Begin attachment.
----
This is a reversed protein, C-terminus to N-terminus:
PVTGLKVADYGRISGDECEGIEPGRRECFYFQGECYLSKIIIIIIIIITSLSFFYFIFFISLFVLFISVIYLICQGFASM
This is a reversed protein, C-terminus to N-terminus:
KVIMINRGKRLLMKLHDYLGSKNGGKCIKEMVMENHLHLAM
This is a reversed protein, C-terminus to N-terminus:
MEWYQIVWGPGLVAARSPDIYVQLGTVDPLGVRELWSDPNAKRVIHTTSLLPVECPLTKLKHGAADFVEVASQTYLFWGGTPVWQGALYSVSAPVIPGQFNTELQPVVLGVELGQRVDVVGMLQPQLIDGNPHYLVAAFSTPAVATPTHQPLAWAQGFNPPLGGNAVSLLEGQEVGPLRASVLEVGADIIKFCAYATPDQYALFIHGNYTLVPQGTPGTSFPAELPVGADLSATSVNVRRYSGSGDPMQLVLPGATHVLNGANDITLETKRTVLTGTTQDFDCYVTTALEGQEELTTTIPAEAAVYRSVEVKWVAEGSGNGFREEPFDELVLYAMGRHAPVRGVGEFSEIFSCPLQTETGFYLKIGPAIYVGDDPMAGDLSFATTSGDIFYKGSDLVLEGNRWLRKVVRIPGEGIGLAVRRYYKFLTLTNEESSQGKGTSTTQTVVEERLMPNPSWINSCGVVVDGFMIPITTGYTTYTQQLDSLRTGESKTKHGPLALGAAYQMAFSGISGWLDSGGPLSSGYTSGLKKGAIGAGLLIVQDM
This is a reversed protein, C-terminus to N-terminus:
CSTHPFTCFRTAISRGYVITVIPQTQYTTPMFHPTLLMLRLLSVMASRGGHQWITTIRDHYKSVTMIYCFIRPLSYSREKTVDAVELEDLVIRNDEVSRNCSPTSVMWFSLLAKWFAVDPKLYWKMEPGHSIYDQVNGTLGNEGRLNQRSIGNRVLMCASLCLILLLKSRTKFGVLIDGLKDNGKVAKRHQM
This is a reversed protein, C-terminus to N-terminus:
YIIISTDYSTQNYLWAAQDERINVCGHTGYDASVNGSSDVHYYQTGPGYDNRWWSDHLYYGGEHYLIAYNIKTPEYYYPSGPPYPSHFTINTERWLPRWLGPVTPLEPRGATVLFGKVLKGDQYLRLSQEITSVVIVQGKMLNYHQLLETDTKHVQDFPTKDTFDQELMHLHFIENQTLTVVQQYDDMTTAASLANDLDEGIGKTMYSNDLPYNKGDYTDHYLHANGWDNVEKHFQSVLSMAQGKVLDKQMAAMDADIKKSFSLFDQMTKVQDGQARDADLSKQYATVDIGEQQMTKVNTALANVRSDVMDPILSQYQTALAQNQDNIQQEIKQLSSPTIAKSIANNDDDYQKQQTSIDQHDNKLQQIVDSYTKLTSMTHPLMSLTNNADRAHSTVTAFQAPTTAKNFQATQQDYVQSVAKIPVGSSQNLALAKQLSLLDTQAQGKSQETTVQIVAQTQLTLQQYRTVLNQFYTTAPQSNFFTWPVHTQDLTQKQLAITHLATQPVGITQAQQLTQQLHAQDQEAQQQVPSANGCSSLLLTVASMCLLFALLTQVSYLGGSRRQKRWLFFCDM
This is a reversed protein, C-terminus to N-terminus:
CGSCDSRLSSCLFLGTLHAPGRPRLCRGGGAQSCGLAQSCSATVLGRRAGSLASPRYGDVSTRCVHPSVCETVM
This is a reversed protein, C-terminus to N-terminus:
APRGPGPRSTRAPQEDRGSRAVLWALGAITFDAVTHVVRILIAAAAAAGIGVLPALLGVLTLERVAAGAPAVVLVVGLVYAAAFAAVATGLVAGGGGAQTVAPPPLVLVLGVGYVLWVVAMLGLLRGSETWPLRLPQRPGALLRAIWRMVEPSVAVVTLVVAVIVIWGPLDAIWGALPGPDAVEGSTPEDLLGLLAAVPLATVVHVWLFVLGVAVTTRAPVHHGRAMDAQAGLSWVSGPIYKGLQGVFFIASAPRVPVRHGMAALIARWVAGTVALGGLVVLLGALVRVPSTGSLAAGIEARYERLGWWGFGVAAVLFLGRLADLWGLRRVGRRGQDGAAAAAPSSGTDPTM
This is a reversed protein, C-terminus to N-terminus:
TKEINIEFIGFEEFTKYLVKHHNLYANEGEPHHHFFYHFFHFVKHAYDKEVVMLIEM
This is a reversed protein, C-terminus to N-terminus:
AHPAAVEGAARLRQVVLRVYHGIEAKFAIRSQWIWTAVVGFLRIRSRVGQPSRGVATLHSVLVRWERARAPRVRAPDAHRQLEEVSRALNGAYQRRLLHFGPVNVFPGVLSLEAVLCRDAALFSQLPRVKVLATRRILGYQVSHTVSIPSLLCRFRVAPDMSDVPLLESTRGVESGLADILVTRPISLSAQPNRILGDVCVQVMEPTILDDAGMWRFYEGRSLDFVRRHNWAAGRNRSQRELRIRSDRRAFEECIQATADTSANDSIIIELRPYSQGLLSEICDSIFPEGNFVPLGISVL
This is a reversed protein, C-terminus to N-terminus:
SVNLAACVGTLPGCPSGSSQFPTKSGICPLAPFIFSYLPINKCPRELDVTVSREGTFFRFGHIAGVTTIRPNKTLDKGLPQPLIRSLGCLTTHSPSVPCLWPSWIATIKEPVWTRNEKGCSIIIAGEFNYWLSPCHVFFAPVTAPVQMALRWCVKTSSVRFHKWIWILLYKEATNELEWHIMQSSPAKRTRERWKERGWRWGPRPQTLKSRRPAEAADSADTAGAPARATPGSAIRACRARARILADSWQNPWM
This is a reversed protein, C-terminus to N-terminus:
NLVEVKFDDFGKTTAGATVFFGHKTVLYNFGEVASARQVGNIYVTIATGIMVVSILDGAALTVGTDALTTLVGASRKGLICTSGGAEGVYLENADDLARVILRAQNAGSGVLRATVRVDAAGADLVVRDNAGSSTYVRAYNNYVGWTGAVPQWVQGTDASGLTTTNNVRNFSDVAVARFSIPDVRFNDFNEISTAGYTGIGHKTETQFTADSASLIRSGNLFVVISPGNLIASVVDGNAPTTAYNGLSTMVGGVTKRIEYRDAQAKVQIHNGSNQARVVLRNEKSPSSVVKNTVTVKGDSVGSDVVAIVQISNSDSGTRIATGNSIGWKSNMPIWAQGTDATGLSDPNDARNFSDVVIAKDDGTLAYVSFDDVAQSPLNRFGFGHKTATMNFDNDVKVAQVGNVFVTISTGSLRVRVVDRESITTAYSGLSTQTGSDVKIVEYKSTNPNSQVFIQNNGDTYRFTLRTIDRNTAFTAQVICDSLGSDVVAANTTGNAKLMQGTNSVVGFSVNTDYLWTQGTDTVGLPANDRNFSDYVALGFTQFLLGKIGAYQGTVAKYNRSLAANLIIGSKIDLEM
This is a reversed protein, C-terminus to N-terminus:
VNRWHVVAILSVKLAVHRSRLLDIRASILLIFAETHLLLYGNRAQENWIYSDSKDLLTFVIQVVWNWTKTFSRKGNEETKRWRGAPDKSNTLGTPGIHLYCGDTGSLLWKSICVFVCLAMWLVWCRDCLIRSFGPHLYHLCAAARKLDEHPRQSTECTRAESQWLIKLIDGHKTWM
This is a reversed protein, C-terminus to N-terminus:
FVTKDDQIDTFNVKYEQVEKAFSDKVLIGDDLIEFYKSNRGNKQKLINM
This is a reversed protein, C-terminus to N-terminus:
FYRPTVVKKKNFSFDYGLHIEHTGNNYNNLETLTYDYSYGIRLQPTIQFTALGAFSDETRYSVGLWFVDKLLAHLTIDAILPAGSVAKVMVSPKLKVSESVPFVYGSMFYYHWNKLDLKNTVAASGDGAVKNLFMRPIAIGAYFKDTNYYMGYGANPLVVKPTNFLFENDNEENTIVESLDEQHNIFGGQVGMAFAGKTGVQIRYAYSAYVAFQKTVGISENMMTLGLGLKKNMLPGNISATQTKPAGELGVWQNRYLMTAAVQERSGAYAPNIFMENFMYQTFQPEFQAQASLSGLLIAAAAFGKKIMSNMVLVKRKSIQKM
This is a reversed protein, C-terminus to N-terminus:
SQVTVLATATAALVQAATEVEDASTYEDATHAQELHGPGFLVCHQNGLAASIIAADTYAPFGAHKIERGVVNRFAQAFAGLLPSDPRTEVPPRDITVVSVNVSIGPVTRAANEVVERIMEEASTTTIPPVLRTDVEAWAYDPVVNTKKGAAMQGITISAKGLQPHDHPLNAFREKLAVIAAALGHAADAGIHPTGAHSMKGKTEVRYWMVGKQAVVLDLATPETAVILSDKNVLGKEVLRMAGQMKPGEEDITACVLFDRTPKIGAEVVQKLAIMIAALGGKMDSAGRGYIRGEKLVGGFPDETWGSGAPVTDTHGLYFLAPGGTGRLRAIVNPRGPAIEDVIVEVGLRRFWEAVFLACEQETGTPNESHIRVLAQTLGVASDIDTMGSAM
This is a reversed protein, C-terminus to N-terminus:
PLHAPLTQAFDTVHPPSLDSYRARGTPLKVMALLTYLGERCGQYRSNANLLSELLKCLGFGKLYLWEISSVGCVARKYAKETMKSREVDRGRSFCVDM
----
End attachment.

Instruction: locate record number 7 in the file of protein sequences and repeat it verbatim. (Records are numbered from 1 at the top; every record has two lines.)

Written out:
This is a reversed protein, C-terminus to N-terminus:
APRGPGPRSTRAPQEDRGSRAVLWALGAITFDAVTHVVRILIAAAAAAGIGVLPALLGVLTLERVAAGAPAVVLVVGLVYAAAFAAVATGLVAGGGGAQTVAPPPLVLVLGVGYVLWVVAMLGLLRGSETWPLRLPQRPGALLRAIWRMVEPSVAVVTLVVAVIVIWGPLDAIWGALPGPDAVEGSTPEDLLGLLAAVPLATVVHVWLFVLGVAVTTRAPVHHGRAMDAQAGLSWVSGPIYKGLQGVFFIASAPRVPVRHGMAALIARWVAGTVALGGLVVLLGALVRVPSTGSLAAGIEARYERLGWWGFGVAAVLFLGRLADLWGLRRVGRRGQDGAAAAAPSSGTDPTM